How does your commitment manifest itself on a daily basis?
I often tend to say that my gender, my identity and my values enter a room before I enter it, so it's also just being me and having a discourse that allows you to act and to be an activist already. And then it's also about doing your research, supporting all your knowledge to have a real background and arguments when we have debates. This is what inspires me and enriches me the most, but at the same time it is the biggest challenge, to have a discussion and meet the other person and try to debate constructively to move forward together.


How do you integrate the notion of sustainability into your work?
I don't have a background or expertise in ecology or sustainability but from my political involvement I think it's really an ecofeminist mix, a mix of struggles. Sustainability is not only of course in the environment and in what we can do personally and politically, but also how do we respect others, how do we walk together, how do we advance all the different struggles and fights for different identities and values and that's really a struggle that I'm rooting for and trying to promote.


What are the biggest challenges you face?
It's very simply to defend my reality and my identity, while at the same time detaching myself from it and freeing myself from it to show that I am not just that.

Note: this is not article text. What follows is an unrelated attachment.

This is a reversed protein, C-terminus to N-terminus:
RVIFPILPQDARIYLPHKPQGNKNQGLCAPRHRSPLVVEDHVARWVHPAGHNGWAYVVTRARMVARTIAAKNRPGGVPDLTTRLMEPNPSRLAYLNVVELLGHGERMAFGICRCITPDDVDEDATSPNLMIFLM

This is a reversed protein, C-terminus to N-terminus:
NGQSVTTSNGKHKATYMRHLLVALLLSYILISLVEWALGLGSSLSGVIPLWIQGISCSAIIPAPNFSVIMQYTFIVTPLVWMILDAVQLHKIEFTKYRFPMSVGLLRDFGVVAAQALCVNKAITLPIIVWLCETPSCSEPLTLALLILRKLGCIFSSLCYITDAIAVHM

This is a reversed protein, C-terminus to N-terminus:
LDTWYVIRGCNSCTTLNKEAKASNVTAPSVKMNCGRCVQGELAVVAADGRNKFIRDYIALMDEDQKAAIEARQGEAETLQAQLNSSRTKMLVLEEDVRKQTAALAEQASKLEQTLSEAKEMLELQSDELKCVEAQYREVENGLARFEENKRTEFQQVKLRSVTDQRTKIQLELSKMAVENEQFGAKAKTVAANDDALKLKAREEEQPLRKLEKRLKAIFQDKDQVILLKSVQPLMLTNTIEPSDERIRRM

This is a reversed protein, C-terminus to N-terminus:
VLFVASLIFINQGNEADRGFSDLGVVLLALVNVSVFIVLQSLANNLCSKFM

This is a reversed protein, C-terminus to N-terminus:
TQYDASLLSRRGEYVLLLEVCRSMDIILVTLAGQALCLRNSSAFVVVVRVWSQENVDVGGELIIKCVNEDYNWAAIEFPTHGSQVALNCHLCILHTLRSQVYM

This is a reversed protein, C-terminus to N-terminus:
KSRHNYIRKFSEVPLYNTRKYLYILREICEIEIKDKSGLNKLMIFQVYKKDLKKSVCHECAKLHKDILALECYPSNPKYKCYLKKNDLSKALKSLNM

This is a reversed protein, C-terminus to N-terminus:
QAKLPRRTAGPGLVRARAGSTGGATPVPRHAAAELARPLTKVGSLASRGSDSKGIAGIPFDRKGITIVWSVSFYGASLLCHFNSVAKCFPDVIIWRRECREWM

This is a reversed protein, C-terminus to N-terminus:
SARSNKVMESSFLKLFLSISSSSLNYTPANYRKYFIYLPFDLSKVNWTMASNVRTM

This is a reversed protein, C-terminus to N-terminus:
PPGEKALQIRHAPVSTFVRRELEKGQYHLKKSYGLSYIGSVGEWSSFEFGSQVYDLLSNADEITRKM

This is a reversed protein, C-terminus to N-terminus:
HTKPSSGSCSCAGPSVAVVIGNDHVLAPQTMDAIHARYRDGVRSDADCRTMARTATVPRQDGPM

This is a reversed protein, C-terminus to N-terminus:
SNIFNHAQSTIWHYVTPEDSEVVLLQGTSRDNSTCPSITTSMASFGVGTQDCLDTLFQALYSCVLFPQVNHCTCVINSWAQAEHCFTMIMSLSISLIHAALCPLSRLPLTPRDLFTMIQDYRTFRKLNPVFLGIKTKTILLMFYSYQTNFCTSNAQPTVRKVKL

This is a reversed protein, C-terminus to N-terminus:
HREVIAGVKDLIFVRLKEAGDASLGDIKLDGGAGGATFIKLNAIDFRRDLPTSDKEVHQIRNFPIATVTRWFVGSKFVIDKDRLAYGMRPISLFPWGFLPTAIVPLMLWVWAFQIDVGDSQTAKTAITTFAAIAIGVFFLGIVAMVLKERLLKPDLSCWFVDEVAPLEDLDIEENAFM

What has the pandemic changed in your relationship with the world?
On the one hand, she pushed me to get involved politically, which was already a good start, and afterwards she woke me up even more to the importance of mobilising, of finding each other and respecting each other in all our struggles and in our different rhythms. It allowed me to be much more tolerant with myself mainly and to really go at my own pace. 


Tell me about your best nature memory.
When I came home last night from my swearing-in with my heels in my hands, jumping through puddles in the rain. The coolest one let's say will be this one.


If you were a tree which one would you be and why?
I had once read that the oak tree attracts lightning but also symbolises majesty and strength and so I might be a little bit bold enough to say that I would be an oak tree.


What capacity of nature would you like to have?
Regeneration to recover faster from the spikes that are thrown at me.
If you were a source of energy what would you be?
With humility the sun.


Your favourite season and why? 
Spring because nature is reborn and it's really so beautiful, inspiring and hopeful.
Your favourite landscape? 
Lake Geneva and if possible with the people I love out front. 


What does preserving the planet mean to you?
It's not only having stricter policy measures on the environment but also somehow forcing yourself to having the courage to make this personal transition and then respecting the people and tolerating all the people who live there.